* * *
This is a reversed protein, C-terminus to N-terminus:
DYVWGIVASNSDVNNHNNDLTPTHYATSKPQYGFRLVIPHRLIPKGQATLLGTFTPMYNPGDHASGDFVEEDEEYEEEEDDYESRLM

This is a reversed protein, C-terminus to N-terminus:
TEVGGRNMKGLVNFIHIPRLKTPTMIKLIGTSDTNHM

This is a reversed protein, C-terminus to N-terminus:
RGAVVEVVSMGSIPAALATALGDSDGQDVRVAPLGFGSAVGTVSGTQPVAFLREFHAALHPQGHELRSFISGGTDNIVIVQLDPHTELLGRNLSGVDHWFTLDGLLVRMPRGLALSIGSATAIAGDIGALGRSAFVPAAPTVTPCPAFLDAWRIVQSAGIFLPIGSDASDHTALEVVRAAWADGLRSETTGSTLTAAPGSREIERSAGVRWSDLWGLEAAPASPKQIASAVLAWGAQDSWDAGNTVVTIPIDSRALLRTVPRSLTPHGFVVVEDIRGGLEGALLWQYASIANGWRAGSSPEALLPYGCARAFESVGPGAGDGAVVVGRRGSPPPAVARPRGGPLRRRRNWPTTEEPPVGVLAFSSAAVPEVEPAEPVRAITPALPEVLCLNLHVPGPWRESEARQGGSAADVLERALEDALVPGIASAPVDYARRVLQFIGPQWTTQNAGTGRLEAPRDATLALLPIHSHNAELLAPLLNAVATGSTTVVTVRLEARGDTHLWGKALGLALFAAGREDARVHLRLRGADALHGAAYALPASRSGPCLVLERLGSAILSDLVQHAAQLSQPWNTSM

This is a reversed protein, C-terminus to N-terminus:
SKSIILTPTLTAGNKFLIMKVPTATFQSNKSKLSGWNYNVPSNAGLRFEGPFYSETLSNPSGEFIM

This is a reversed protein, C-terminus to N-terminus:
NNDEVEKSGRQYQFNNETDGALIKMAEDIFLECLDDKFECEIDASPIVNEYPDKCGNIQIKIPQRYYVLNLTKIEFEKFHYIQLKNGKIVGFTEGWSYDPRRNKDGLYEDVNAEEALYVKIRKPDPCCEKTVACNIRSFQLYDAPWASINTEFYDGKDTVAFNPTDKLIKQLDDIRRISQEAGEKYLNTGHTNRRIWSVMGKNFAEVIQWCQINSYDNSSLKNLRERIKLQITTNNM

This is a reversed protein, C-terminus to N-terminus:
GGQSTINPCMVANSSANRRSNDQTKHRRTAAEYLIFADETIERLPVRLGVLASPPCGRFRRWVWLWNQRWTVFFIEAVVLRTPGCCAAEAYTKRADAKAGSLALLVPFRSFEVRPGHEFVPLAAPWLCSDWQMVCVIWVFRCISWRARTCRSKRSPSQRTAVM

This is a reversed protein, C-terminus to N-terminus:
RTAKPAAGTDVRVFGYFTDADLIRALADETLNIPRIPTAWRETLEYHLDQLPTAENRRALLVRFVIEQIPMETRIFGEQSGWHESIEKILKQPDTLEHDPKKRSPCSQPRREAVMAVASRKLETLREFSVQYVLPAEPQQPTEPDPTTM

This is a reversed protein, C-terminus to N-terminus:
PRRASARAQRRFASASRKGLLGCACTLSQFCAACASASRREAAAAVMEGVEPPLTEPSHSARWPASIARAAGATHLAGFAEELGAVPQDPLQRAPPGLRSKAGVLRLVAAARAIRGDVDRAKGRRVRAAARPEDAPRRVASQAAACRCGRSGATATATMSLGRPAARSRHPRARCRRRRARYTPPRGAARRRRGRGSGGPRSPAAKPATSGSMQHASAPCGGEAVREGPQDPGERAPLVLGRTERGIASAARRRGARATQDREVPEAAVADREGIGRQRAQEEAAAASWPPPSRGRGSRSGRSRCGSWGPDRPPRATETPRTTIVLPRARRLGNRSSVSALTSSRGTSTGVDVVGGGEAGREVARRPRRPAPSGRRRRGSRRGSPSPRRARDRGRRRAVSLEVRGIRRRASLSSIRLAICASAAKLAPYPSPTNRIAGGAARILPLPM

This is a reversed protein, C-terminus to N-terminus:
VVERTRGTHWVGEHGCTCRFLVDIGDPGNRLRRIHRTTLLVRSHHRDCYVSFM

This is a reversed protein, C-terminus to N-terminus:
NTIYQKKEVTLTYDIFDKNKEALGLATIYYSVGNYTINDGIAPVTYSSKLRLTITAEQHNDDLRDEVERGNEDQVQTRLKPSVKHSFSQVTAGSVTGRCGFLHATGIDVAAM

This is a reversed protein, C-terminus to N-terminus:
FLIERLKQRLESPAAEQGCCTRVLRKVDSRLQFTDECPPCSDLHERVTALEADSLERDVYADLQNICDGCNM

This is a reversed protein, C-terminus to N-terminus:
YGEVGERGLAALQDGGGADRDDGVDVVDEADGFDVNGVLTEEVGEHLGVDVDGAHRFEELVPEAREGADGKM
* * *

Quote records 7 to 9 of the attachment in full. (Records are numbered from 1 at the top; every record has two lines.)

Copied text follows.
This is a reversed protein, C-terminus to N-terminus:
RTAKPAAGTDVRVFGYFTDADLIRALADETLNIPRIPTAWRETLEYHLDQLPTAENRRALLVRFVIEQIPMETRIFGEQSGWHESIEKILKQPDTLEHDPKKRSPCSQPRREAVMAVASRKLETLREFSVQYVLPAEPQQPTEPDPTTM

This is a reversed protein, C-terminus to N-terminus:
PRRASARAQRRFASASRKGLLGCACTLSQFCAACASASRREAAAAVMEGVEPPLTEPSHSARWPASIARAAGATHLAGFAEELGAVPQDPLQRAPPGLRSKAGVLRLVAAARAIRGDVDRAKGRRVRAAARPEDAPRRVASQAAACRCGRSGATATATMSLGRPAARSRHPRARCRRRRARYTPPRGAARRRRGRGSGGPRSPAAKPATSGSMQHASAPCGGEAVREGPQDPGERAPLVLGRTERGIASAARRRGARATQDREVPEAAVADREGIGRQRAQEEAAAASWPPPSRGRGSRSGRSRCGSWGPDRPPRATETPRTTIVLPRARRLGNRSSVSALTSSRGTSTGVDVVGGGEAGREVARRPRRPAPSGRRRRGSRRGSPSPRRARDRGRRRAVSLEVRGIRRRASLSSIRLAICASAAKLAPYPSPTNRIAGGAARILPLPM

This is a reversed protein, C-terminus to N-terminus:
VVERTRGTHWVGEHGCTCRFLVDIGDPGNRLRRIHRTTLLVRSHHRDCYVSFM